Besides the building's desirability as a conversion, it also carried another distinct marketing advantage: historic tax credits. In this case, says Alba, they equaled 20 percent of the total renovation costs, which could pay for the building's initial purchase price.

Once she took the listing, Alba showed the building constantly. Some would-be buyers, she admits, were scared off by the legal entanglements, and some were nervous because the location was "pushing the end of the high-traffic area of Canal Street." She talked to interested developers and hotel chains-encouraging, but fruitless if neither side had the money. "One of the more interesting things I learned," she says, "was that where you might assume the flags do their own deals, there are actually multiple pieces-often you need the flag, the debt and equity, and the developer."

In the end, Alba had two 11th-hour offers-one for $6 million and carried interest, the other for more cash but no carried interest. The sellers opted for the carried-interest offer, and once they agreed to do it, Alba says, "we almost went straight to closing"-which took place last December.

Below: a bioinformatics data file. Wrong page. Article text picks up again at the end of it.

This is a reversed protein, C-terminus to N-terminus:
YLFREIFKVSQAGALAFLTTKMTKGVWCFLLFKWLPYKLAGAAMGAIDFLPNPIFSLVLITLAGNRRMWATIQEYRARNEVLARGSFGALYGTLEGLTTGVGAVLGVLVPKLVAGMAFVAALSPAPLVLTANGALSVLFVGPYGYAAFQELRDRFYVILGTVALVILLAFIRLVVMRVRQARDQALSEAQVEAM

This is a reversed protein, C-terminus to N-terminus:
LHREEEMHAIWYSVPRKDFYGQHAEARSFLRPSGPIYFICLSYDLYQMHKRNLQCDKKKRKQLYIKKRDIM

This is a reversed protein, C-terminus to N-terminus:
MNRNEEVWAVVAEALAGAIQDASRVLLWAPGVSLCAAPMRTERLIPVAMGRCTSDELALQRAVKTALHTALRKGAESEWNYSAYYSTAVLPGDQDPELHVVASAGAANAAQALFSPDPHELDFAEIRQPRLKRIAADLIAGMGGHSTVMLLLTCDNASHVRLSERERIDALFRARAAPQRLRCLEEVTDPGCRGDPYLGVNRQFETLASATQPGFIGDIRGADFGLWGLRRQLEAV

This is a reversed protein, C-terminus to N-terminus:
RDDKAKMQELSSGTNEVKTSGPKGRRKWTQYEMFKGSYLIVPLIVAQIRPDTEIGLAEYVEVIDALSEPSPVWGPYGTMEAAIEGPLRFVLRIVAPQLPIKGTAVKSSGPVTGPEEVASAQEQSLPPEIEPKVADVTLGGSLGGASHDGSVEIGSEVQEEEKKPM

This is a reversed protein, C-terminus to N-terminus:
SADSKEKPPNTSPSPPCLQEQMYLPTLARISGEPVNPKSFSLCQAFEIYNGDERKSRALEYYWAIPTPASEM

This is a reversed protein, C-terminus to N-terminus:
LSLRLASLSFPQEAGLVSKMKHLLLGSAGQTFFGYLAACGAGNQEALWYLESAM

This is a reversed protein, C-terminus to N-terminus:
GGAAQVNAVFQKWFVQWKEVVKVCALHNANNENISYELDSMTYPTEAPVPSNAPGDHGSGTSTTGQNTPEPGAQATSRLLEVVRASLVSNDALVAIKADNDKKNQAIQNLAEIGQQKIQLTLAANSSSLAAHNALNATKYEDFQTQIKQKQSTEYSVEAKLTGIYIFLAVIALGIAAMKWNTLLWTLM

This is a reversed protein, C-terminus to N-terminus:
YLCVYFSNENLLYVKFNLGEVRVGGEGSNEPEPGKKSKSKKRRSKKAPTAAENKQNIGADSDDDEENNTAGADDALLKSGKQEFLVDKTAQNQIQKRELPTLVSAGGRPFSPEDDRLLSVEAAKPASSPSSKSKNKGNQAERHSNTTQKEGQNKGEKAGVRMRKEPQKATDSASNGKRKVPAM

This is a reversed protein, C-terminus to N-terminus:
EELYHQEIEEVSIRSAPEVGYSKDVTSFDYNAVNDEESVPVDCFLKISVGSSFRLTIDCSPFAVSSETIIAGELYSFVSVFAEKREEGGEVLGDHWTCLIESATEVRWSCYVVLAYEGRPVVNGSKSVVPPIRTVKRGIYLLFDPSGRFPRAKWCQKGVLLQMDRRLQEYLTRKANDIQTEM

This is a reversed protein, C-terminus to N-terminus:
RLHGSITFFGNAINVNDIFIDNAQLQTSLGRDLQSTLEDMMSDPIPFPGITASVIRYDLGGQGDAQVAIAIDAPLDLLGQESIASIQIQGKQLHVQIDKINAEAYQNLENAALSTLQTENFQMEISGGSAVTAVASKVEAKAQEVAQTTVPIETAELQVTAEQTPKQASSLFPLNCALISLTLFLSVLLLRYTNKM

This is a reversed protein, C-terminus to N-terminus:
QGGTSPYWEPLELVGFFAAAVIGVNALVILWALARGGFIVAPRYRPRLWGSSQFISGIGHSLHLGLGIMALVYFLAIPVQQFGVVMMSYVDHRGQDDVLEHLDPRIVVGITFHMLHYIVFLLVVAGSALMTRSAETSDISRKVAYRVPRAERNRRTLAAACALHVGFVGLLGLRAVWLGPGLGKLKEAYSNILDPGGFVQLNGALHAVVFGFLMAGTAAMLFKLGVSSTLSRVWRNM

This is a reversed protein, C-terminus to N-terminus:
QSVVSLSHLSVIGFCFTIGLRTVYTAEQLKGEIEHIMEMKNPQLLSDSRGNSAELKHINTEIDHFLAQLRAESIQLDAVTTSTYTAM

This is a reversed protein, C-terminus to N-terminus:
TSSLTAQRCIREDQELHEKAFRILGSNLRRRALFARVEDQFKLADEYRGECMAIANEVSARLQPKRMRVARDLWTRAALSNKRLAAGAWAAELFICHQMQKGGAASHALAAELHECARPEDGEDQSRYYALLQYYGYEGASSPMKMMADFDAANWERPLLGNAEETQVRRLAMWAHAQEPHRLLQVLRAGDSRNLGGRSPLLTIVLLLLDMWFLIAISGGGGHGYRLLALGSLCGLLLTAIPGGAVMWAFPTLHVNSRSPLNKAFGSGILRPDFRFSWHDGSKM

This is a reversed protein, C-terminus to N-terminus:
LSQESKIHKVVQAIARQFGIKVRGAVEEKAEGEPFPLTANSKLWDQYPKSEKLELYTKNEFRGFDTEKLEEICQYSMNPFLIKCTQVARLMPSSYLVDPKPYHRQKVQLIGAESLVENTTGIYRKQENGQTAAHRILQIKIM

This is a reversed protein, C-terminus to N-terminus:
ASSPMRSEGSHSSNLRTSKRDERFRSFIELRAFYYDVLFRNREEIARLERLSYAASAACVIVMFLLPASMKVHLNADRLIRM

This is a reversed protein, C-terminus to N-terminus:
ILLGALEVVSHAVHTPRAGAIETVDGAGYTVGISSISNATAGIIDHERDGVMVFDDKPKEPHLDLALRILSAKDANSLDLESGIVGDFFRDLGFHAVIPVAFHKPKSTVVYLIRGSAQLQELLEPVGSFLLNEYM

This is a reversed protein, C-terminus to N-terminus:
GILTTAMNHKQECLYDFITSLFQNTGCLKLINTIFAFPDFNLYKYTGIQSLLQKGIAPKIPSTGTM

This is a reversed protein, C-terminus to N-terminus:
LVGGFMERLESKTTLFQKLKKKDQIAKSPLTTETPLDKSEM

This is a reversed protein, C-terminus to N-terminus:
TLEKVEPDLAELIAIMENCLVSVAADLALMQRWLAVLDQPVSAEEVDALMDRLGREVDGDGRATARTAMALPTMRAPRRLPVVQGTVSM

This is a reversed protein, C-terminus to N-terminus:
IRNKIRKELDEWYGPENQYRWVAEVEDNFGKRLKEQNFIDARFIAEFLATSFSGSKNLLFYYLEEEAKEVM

Alba's buyer turned out to be a Baton Rouge apartment developer who had done a lot of work with low-income housing tax credits and understood how they worked. The buyer also had connections to a California insurance company that was willing to bank the deal-"they'd worked with him before and trusted his numbers and knew what he was doing," says Alba. The company arranged to buy the tax credits in exchange for fronting the buyer the money to close on the building.

Construction on the building is scheduled to begin in September. The upper 10 floors-about 340,000 square feet-will be turned into a 500-room hotel; the Maison Blanche department store will continue to occupy the bottom three floors. As for Alba, she's ready to try another such deal. "It was interesting to learn and understand the different level," she says. "It's another tier that eliminates a lot of the local guys who are used to doing deals, but not of this scope and size. As a result, I have a file drawer full of the players and the pieces-so I'd really love to find another project that would need the same conversion."

Sarah Hoban

Sarah Hoban is a business writer based in Chicago.